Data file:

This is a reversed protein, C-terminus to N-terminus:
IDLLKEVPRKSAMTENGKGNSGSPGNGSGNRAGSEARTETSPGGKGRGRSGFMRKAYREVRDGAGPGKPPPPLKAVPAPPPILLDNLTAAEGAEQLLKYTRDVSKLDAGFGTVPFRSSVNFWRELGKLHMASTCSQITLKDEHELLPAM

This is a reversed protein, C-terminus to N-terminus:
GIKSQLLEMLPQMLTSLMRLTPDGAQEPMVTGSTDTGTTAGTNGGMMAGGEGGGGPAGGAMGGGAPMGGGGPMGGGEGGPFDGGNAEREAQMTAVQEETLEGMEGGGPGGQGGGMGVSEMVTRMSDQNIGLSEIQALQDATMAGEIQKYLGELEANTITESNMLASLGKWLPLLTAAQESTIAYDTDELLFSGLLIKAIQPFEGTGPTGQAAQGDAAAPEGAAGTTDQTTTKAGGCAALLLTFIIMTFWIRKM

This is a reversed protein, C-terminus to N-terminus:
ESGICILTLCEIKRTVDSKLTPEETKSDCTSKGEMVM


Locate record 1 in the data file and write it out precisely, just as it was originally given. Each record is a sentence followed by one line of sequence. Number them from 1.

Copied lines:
This is a reversed protein, C-terminus to N-terminus:
IDLLKEVPRKSAMTENGKGNSGSPGNGSGNRAGSEARTETSPGGKGRGRSGFMRKAYREVRDGAGPGKPPPPLKAVPAPPPILLDNLTAAEGAEQLLKYTRDVSKLDAGFGTVPFRSSVNFWRELGKLHMASTCSQITLKDEHELLPAM